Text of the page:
Only Angels Have Wings Review
One of legendary filmmaker Howard Hawks’ earlier classics, and arguably the most impressive of his many air-based features, Only Angels Have Wings – his second of five collaborations with Cary Grant – is a late '30s gem.Featuring some spectacular aerial cinematography, the story – which basically centres on a failing business running airmail across the Andes Mountains – plays out as far more compelling than you’d assume, with Cary Grant’s assured manager, and fearless pilot, struggling to keep the company afloat by any means necessary, including taking treacherous side-jobs running doctors into impossible-to-land locations, and unstable explosives across the mountain pass.
Further confusion is added to the mix by the arrival of Jean Arthur’s forthright barroom pianist/entertainer who gets drawn to Grant’s daredevil but abhors his near-suicidal aerial antics, as well as an old flame played by Rita Hayworth, whose new husband wants to join the flying crew but is universally loathed for having previously bailed out of a plane only to leave his mechanic and co-pilot to crash and burn.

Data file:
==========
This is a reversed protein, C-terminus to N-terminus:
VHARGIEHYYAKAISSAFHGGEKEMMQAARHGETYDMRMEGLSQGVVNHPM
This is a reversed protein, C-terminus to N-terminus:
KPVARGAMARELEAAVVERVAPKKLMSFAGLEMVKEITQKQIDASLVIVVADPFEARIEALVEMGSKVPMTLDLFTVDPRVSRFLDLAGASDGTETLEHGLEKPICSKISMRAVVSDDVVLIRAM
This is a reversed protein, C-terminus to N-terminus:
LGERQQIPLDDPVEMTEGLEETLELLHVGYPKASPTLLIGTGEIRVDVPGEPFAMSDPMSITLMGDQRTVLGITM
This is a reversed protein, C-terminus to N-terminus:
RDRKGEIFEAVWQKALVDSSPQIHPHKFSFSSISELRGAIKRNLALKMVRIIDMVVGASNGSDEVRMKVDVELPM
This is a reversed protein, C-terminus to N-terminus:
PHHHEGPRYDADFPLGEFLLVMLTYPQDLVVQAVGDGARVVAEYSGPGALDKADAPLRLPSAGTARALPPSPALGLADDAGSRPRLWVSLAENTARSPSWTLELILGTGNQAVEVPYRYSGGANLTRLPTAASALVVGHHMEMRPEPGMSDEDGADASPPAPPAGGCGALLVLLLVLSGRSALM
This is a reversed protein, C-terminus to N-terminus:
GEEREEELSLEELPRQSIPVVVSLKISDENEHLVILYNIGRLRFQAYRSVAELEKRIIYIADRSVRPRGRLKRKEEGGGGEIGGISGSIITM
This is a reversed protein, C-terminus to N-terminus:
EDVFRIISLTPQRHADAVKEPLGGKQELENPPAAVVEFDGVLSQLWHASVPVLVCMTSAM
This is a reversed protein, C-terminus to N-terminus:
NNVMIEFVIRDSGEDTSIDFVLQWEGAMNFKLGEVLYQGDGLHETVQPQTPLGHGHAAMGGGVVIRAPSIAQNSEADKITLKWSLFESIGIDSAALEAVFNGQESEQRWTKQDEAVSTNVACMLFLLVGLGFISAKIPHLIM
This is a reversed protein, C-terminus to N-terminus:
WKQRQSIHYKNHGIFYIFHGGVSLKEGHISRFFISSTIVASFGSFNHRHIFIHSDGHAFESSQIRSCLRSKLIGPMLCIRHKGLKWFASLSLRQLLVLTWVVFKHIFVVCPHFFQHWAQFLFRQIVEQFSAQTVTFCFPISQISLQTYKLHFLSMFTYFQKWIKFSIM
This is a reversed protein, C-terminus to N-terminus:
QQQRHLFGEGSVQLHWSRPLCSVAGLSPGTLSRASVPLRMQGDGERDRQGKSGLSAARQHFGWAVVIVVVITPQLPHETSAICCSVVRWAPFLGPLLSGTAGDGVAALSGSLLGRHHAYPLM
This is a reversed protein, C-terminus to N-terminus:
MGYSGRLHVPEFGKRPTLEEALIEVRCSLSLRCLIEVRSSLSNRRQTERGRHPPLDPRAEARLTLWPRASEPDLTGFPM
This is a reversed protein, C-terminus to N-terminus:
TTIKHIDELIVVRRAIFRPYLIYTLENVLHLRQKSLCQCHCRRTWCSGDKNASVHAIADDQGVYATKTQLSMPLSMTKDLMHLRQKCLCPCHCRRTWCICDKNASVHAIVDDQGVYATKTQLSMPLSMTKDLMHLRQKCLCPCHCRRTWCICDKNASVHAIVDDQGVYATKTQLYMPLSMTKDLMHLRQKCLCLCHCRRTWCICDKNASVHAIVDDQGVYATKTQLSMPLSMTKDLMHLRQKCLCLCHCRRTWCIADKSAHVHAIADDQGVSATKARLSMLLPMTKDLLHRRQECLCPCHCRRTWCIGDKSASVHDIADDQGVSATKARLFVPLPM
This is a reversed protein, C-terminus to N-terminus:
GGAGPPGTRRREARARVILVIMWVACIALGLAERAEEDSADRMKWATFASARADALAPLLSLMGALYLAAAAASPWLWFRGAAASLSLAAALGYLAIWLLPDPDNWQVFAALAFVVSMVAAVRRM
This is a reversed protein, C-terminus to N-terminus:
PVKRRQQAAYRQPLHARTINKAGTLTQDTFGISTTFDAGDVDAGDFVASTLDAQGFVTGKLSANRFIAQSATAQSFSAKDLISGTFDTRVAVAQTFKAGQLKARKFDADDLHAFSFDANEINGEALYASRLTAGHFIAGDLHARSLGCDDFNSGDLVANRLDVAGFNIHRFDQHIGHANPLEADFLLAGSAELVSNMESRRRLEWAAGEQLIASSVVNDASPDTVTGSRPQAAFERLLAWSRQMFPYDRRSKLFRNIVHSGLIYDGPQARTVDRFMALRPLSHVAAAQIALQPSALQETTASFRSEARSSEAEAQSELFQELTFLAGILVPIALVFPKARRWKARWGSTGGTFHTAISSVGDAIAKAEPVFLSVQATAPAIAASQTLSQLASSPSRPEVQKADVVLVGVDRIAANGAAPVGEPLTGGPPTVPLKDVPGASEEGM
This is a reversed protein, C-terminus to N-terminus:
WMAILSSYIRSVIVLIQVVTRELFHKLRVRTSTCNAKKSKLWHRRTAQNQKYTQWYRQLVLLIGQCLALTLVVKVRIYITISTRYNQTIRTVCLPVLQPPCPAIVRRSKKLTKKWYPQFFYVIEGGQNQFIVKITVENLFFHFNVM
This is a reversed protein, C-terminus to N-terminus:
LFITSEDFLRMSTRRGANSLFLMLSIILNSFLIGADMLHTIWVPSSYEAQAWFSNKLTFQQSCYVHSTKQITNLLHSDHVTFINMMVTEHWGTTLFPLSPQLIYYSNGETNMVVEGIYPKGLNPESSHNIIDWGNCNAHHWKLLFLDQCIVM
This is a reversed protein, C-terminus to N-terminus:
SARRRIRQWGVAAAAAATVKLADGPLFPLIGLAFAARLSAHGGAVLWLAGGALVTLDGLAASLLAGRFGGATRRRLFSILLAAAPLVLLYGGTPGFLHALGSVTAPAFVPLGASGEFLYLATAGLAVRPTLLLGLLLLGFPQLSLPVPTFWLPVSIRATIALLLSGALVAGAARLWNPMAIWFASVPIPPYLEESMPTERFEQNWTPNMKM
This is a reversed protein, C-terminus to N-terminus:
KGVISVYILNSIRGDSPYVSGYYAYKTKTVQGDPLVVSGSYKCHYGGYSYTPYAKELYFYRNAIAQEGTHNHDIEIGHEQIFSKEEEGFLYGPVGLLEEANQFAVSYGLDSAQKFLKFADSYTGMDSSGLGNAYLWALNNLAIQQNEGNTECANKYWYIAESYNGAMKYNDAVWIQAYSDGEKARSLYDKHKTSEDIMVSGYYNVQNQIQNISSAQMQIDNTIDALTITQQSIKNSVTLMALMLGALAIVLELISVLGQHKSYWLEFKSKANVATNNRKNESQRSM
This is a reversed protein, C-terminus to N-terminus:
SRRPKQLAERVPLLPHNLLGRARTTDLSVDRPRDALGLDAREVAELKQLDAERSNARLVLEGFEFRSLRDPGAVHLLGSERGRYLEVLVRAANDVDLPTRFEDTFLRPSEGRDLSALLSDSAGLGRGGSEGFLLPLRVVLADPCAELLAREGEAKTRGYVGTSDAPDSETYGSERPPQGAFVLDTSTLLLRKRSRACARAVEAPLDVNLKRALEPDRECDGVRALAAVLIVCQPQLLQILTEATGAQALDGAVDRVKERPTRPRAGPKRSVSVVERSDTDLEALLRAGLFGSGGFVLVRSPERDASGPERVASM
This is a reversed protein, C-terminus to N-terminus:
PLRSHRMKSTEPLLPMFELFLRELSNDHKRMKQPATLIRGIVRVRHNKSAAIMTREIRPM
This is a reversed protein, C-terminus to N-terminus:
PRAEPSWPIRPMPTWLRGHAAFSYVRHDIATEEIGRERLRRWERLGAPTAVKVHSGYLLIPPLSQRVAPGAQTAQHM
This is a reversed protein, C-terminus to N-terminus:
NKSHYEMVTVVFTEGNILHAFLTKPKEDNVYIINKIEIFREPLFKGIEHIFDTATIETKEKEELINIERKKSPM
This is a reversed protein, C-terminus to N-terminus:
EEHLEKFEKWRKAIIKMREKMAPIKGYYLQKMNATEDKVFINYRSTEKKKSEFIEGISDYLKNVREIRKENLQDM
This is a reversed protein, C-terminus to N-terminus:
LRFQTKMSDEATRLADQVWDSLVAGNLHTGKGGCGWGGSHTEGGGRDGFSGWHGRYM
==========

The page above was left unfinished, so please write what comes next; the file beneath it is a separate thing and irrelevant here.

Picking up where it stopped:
Hawks – who had a significant hand in the final script for this production – weaves a number of different strands and interesting character backstories into the mix here for a surprisingly potent cocktail which transcends the simple ‘postal service’ premise to deliver action, suspense, drama, romance and even some effective comedy.
A strong cast and still-stunning stunts, as well as a surprisingly compelling story leave this another Hawks gem.
A young, pre-Hitchcock Grant still commands the piece with the assuredness that made him a captivating, convincing hero well into his late Fifties, whilst the interplay between both Jean Arthur and the arguably more striking Rita Hayworth (making her film debut) makes for an interestingly inverted romantic triangle. Of course, both the locations used and the real-life, and miniature, aerial effects define the piece, with air racing stunt pilots hired to perform some particularly dangerous manoeuvres; all the more impressive because they would never have been agreed to these days.
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